Five Dartmouth College alumni and health care investors have committed a total of $1.4 million in gifts to launch the Dartmouth Innovations Accelerator for Cancer. This initiative will help Dartmouth researchers bring innovations to the marketplace for the benefit of cancer patients, and will provide students with opportunities in biomedical entrepreneurship.
“Philanthropy can literally accelerate the development of new therapies and diagnostic tools—shaving off years from the pre-clinical and clinical trials timeline.”—Steven Leach, Cancer Center Director
“The best, most efficient way for us to bring Dartmouth’s biomedical discoveries to cancer patients around the world is through entrepreneurship,” says Steven Leach, MD, the Preston T. and Virginia R. Kelsey Professor at the Geisel School of Medicine and director of Norris Cotton Cancer Center, which is jointly operated by Geisel and Dartmouth-Hitchcock. A core component of The Call to Lead campaign, the Cancer Center aims to transform cancer care on a global scale through next-generation immunotherapy, precision prevention, entrepreneurship, and educating future leaders.
“Philanthropy can literally accelerate the development of new therapies and diagnostic tools—shaving off years from the pre-clinical and clinical trials timeline,” says Leach.
A joint initiative of the Cancer Center, Geisel, and Dartmouth’s Magnuson Center for Entrepreneurship, the Accelerator has a goal of raising $15 million in philanthropy by 2022 and is a major priority within The Call to Lead campaign. With this first round of support, the Accelerator will sponsor its first projects this academic year. Researchers will pitch ideas to a panel of national biotech leaders and investors who will select the most commercially promising projects that address unmet needs.
“Much like the best companies my firm invests in, Geisel and the Cancer Center are deeply committed organizations with a really clear sense of shared purpose, and that’s exciting,” says Todd Sisitsky D’93, chair of the Geisel Board of Advisors and managing partner at the investment firm TPG Global, where he has overseen health care investments of more than $9 billion.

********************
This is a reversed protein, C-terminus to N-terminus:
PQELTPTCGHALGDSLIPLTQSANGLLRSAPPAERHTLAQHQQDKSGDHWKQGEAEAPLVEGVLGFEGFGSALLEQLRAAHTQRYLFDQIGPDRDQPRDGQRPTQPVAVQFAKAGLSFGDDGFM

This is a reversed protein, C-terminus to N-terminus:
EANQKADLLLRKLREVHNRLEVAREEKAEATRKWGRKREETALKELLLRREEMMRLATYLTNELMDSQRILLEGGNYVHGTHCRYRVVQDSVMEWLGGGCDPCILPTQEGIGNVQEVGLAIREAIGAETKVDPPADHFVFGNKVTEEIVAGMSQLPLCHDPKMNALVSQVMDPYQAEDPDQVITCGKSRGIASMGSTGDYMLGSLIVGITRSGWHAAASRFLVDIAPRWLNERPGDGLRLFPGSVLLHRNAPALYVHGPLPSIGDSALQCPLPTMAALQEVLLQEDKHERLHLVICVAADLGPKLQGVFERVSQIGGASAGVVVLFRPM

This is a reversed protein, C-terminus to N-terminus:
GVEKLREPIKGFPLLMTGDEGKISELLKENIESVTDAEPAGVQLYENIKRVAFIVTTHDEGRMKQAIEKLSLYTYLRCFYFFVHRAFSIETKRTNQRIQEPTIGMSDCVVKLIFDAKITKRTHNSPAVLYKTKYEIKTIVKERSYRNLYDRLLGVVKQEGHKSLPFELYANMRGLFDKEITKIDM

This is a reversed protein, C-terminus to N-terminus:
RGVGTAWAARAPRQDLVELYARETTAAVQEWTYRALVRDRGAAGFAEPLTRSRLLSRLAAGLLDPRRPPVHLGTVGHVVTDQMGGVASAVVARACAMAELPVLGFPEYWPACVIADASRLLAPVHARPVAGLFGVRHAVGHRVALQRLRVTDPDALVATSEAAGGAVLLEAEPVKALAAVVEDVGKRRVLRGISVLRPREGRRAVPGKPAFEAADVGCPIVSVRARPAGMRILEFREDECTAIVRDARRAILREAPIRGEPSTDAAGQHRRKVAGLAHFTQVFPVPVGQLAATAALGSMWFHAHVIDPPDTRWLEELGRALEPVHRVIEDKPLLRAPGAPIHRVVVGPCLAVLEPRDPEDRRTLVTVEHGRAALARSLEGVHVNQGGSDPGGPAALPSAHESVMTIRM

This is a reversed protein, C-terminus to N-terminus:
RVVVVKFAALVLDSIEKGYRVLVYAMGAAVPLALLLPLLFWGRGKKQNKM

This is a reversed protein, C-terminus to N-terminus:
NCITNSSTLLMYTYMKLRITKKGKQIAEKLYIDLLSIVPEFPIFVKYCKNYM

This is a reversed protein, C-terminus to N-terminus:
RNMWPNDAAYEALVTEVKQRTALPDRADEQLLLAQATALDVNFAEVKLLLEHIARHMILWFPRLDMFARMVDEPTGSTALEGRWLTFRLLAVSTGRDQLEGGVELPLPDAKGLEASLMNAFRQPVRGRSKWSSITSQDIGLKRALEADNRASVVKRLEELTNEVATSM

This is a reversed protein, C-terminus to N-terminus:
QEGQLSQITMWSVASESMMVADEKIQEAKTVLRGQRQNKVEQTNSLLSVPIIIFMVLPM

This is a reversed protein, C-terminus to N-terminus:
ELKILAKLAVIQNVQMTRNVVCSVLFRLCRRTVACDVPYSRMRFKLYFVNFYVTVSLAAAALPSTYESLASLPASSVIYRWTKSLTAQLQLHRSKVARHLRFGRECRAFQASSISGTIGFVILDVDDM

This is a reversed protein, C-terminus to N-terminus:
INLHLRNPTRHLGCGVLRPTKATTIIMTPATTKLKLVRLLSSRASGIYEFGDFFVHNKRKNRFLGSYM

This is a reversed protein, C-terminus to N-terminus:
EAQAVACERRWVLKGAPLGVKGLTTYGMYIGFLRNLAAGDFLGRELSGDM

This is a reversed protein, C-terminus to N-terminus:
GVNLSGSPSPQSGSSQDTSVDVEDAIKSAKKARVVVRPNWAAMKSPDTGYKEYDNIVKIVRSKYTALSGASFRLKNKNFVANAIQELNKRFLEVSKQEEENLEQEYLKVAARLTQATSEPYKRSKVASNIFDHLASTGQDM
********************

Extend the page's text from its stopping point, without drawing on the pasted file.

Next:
Sisitsky is one of five alumni who have committed their personal philanthropy to this effort. He is joined by Hoyoung Huh D’91, founder of Healthcare & Humanity Foundation; Ross Jaffe D’80, co-founder and managing director of Versant Ventures; Stephen Bloch D’84, CEO of EvolveImmune Therapeutics and general partner of Canaan Partners; and Steven Rodgers D’93, head of health care investing for Morgan Stanley Capital Partners.
This team is building a network of alumni leaders and donors who will support the Accelerator through their professional engagement and personal philanthropy.
Now Is the Time
The Accelerator builds on three decades of entrepreneurial successes. Fourteen start-ups have their roots in the Cancer Center. The oldest and most successful Cancer Center spinoff is Medarex, which developed the first approved immunotherapies for cancer and was purchased by Bristol Myers Squibb for a record price in 2009. Royalties from the sale of Medarex benefit Dartmouth researchers today in the form of grants.
“We are launching the Accelerator through philanthropy, but our goal is to work toward a model where the Accelerator will eventually support itself,” says Jamie Coughlin, director of the Magnuson Center. “This is a well-established evergreen approach to investing, and now is the time to build this at Dartmouth.”
To discuss making a gift to the Cancer Center, email Bethany.Solomon@Dartmouth.edu or call 603-653-0793
By Jennifer Durgin